SEJ Objects To Prosecution of Journalists Covering Pipeline Protests

October 26, 2016

The Society of Environmental Journalists (SEJ) has written law enforcement officials at the state and federal levels, objecting to prosecution of journalists who have been covering protests against the Dakota Access Pipe Line and other pipelines.

Even though North Dakota District Judge John W. Grinsteiner threw out "rioting" charges against prize-winning journalist Amy Goodman October 17, 2016, charges still loom over other journalists.

Documentary filmmaker Deia Schlosberg will appear in court November 7 for a preliminary hearing on three felony conspiracy charges that could bring a 45-year prison sentence. She was arrested near Walhalla, North Dakota, by county police October 11 after filming demonstrators shutting down a pipeline that carried crude from Canadian oil sands.

Another filmmaker, Lindsey Grayzel, was arrested and jailed October 11 in Skagit County, Washington, in a similar incident. The incident was one of at least five coordinated by the group Climate Direct Action that day — in which teams broke into valve stations and manually shut valves in pipelines they said carried all the tar-sands crude coming into the U.S. from Canada. Arrests occurred in Washington, Montana, Minnesota, and North Dakota.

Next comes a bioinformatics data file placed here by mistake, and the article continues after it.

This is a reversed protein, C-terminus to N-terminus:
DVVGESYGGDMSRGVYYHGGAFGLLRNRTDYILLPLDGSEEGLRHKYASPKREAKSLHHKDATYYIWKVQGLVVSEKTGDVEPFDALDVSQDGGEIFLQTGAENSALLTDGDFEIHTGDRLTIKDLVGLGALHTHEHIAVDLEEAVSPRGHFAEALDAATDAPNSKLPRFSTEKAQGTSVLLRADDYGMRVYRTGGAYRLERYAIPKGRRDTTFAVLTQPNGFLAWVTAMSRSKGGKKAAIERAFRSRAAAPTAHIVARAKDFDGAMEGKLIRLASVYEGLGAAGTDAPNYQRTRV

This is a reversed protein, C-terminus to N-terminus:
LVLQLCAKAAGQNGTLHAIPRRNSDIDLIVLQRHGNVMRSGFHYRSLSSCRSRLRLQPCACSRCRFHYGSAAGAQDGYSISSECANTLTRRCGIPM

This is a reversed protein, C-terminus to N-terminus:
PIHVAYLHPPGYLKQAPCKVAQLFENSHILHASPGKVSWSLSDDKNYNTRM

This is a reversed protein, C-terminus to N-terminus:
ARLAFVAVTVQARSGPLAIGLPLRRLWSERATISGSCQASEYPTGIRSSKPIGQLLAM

The filmmakers, who say they were documenting, not participating in, the actions, had their equipment and footage confiscated by sheriffs.

"I think it’s essential for journalists and filmmakers to go where the mainstream media is not," Schlosberg said in a Facebook post. She produced "How to Let Go of the World and Love All the Things Climate Can't Change" with Josh Fox (producer of "Gasland").

SEJ President Bobby Magill said in an October 19 letter to law enforcement officials: "it is the job of journalists to cover these events. ... To arrest them because they’re reporting on the protests is a blatant act of intimidation. If left unchallenged, such actions will have a chilling effect on the ability of news organizations of all types to report on newsworthy events, and deprive the American public of its right to know about them."

On October 25, a Newfoundland court ordered the arrest of journalist Justin Brake on trespassing charges, after he covered indigenous protestors on the site of the Muskrat Falls hydroelectric project, according to the independent news site Ricochet.

The text of SEJ's letter to law enforcement officials, sent October 19, 2016, is here.

The prosecutor who charged Amy Goodman, Ladd Erickson of McLean County, responded to SEJ's letter via email, saying in part "Because this is still an open investigation I have been precluded by our rules from responding to many things in media reports."

Erickson attached an affidavit he had submitted to the court. He added: "you may surmise from this affidavit that premises and conclusions in your letter aren’t grounded in the evidence from this incident that we are making decisions from." The judge, of course, disagreed. Erickson has so far declined to rule out seeking other charges against Goodman.

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